It’s been almost two weeks since arriving here in St Andrews, but it’s felt like so much longer. Orientation (or Fresher’s week, as they call it here) went by in a blur, and it could not have been more different from orientation at the College of William and Mary. Whereas last year I was led around by my two wonderful, neon-clad OA’s, this past week I’ve been left mainly to my own devices. Really, once you move in at St Andrews, your time is yours. The days are empty, there are no scheduled alcohol safety and plagiarism seminars to be shepherded to, nor are there awkward mixers with another floor in your hall. Instead, you choose what events and ceremonies to go to, or whether to go to them at all. The nightlife is also incredibly different. While the College hosted acapella showcases and movie nights, the most popular sources of entertainment in St Andrews are the pubs, which open their doors and brace themselves to welcome the new set of students (and their business).
I’ve spent most of my time getting to know the town, walking along West Sands Beach, popping into the many little stores to stock up my dorm room, and meeting up with other WaMStA friends. In a way, the independence and freedom to choose is liberating and much more relaxing than college orientation. However, I did find myself missing structure, and it was all too easy to get tired of socializing and retreat to my room with Netflix and Cadbury.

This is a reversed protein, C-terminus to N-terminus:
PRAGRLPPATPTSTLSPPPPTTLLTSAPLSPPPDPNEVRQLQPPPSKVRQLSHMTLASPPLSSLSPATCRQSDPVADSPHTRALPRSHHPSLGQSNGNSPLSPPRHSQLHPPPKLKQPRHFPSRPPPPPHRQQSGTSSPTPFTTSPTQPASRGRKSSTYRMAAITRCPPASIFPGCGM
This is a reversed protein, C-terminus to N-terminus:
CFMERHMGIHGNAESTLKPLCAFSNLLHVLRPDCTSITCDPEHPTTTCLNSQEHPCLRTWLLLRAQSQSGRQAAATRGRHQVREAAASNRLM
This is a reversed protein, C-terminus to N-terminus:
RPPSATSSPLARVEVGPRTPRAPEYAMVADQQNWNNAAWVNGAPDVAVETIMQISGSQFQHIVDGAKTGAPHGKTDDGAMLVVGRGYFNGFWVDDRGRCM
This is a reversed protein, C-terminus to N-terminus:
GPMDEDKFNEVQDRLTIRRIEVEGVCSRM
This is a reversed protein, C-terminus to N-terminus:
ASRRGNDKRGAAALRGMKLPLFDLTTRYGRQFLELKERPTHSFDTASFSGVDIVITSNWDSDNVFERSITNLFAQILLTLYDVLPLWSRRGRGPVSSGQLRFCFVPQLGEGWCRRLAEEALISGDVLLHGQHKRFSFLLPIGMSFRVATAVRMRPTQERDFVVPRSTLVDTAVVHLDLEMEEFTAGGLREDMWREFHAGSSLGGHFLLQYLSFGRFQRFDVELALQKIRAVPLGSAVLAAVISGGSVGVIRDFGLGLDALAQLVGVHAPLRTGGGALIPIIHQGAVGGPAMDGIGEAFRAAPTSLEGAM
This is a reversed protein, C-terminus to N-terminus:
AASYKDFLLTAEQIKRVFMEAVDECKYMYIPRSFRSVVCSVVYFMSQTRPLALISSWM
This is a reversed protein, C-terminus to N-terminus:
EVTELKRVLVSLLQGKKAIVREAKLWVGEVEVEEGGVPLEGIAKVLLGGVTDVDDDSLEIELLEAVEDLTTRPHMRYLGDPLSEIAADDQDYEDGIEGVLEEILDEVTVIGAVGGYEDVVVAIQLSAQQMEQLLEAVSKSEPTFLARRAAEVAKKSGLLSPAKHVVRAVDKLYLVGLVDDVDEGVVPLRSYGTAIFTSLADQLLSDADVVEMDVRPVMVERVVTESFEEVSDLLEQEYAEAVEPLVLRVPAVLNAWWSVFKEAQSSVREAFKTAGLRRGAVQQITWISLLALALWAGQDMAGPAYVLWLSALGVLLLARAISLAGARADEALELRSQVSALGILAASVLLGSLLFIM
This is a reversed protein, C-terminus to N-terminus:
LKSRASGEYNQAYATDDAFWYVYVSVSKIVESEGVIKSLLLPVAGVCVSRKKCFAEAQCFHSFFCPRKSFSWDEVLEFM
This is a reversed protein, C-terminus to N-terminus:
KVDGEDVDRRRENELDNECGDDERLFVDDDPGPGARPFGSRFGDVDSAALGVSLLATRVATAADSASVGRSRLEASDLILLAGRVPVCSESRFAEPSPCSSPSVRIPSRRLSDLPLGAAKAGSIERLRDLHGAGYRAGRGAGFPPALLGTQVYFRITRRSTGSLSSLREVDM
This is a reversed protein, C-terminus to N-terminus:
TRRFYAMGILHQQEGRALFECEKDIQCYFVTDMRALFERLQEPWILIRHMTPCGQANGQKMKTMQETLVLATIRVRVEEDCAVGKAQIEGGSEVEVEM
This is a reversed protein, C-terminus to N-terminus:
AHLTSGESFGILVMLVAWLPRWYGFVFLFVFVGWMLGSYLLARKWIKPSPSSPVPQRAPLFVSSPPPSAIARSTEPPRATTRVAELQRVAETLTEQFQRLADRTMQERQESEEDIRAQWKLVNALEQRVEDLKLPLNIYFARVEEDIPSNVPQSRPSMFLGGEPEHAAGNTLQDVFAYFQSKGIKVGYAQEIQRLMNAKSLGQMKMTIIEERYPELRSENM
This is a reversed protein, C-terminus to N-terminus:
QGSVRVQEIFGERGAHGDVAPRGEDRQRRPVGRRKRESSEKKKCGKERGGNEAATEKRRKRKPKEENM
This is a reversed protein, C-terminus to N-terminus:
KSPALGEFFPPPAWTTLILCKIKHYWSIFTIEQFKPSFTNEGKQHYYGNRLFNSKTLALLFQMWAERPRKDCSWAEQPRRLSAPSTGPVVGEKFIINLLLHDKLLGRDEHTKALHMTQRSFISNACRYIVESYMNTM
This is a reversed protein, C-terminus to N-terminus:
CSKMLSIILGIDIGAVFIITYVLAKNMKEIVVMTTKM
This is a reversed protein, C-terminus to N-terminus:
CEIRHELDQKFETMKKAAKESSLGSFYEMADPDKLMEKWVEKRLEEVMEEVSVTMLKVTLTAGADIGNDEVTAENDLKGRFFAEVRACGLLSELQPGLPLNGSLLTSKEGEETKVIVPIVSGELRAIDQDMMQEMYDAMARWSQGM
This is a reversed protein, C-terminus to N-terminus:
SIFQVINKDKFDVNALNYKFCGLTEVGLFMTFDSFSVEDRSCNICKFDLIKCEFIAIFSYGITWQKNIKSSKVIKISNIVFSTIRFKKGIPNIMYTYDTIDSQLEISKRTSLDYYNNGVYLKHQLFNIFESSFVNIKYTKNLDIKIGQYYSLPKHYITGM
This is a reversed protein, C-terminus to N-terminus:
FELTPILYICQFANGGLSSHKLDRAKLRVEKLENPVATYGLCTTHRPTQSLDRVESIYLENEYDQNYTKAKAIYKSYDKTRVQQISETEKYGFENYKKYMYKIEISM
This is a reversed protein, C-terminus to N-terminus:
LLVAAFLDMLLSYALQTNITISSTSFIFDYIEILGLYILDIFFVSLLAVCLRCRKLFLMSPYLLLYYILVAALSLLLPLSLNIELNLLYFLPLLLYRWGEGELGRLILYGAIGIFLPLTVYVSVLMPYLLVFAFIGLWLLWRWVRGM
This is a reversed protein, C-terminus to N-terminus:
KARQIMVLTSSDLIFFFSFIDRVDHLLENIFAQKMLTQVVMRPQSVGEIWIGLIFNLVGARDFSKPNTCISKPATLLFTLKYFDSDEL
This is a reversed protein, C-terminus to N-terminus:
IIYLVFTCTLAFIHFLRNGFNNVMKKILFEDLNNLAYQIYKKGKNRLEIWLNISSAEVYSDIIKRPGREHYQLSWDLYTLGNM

While their orientations are extremely different, the shared emphasis on tradition between the schools is very strong. A major tradition at St Andrews is the Pier Walk, a Sunday morning stroll along the Scores and onto a pier that juts into the North Sea. The Pier Walk is traditionally done wearing red academic gowns, however my gown hadn’t been delivered to the school store in time for my first Sunday here. Luckily, I did have a red fleece throw blanket that I brought from home, and with some clever knot tying I managed to fashion it into a knock-off gown. I have to say, I blended in pretty well, and nobody seemed to notice.
The Pier Walk did turn out to be a more intense ordeal than I was prepared for. Once at the end of the pier, the mass of red-gowned students bottlenecked to climb up a rusty ladder onto the upper part of the pier. A good story taller than the lower section of the pier, the upper level is full of uneven cobblestones and has no hand railing whatsoever. Scrambling up there was definitely worth it, however. When my life wasn’t flashing before my eyes I saw gorgeous views of the crashing sea on my right, the bright crimson of students on my left and the ruins of St Andrews cathedral looming straight ahead.
Walking down that long, narrow, catwalk-like pier in the middle of the sea, cold wind blowing every which way, it was hard to believe that just one year ago I was tripping over my first bricks and melting in Williamsburg swamp heat. If the first week has been any indication, I can tell already that everything will be completely different here compared to my first year at William and Mary. However, between the two schools one thing has stayed constant: freshman/fresher’s flu. It doesn’t matter what continent, campus or precautionary vitamin C multivitamin you take, that plague will find you, and it will destroy you.